The Transition Back to School

The experience of going back to school after summer break can differ for everyone.  As a former teacher, I usually entered the new school year with both excited anticipation and anxiety.  I looked forward to meeting my new students, falling back into a routine, and challenging myself creatively.  However, I also dreaded the myriad of changes that came with being back in school, from new technology, to new policies and procedures.  Stressful changes are even more vast for students who are transitioning to a new school, whether it be a move from elementary school to junior high, junior high to high school, high school to college.

With each transition, their expected responsibilities increase. From elementary school to junior high, for example, kids have a new route and possible method of transportation to school, two lockers and combinations, a schedule that requires different materials every period, and at least 8 teachers with their own expectations.  These new responsibilities are important, because they help prepare students for high school and beyond.  However, coupled with changes to peer groups and the pressure to make friends, these responsibilities can feel overwhelming.  Even the most organized student can struggle to adapt to the combination of social and academic change.  Some kids will find school transitions exciting.  There are new clubs, sports, musical opportunities and other activities that were not available to them previously.  Others will feel lost and wonder where they fit in.  Many teens and adolescents develop anxiety or depression through these stressful years, but most also develop resilience and coping skills as well.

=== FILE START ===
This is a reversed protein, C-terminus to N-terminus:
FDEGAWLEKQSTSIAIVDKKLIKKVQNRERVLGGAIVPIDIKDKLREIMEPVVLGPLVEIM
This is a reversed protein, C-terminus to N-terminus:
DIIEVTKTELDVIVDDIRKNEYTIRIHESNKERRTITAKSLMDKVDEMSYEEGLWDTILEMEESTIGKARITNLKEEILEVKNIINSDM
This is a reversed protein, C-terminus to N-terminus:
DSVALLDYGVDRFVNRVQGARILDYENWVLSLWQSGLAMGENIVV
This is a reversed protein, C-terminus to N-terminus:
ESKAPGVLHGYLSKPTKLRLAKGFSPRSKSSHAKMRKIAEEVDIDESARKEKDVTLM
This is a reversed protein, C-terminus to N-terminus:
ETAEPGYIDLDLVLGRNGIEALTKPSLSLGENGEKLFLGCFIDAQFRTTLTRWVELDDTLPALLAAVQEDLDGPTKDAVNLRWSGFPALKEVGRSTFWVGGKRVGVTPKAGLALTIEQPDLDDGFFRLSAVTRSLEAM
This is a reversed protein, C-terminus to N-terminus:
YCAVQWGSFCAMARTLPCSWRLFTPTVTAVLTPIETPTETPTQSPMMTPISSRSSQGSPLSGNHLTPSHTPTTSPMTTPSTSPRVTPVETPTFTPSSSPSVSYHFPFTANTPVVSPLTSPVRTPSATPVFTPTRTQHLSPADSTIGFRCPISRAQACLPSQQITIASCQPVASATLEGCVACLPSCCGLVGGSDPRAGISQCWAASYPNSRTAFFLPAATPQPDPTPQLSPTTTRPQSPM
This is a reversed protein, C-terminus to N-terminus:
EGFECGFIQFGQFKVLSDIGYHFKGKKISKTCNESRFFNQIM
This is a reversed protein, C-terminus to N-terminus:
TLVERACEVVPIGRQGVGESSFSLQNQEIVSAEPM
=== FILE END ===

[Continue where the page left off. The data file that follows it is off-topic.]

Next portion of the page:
There are however, some indicators that a child might be overwhelmed with school stress.  Keep an eye out for any of the following occurring beyond what is typical for that child or teen:

  • Behavioral Changes

    • Avoiding participation in activities that were normally enjoyable

    • Changes in eating or sleeping patterns

    • Abrupt changes in social groups

    • Distancing from family members

  • Physical Changes

    • Complaining of stomach aches or vomiting in the mornings

    • Frequent trips to the school nurse

    • Increase in physical symptoms prior to a test or presentation

  • Emotional Changes

    • Increased irritability or moodiness

    • Frequent crying

    • Expressing worry or fear

What can you do if you notice a child becoming chronically stressed? As a parent, you can be mindful of your child’s experience.  If you notice that your child seems to be struggling with an adjustment getting back to school or starting in a new school, check in with them. Acknowledge the multitude of changes your child is experiencing, and recognize that dealing with all of those changes is difficult.  Encourage them to discuss their feelings at home, and avoid dismissing or brushing off something that seems insignificant.  Continue to engage them in family conversations and activities, and seek appropriate mental health services either at school or in the community when necessary.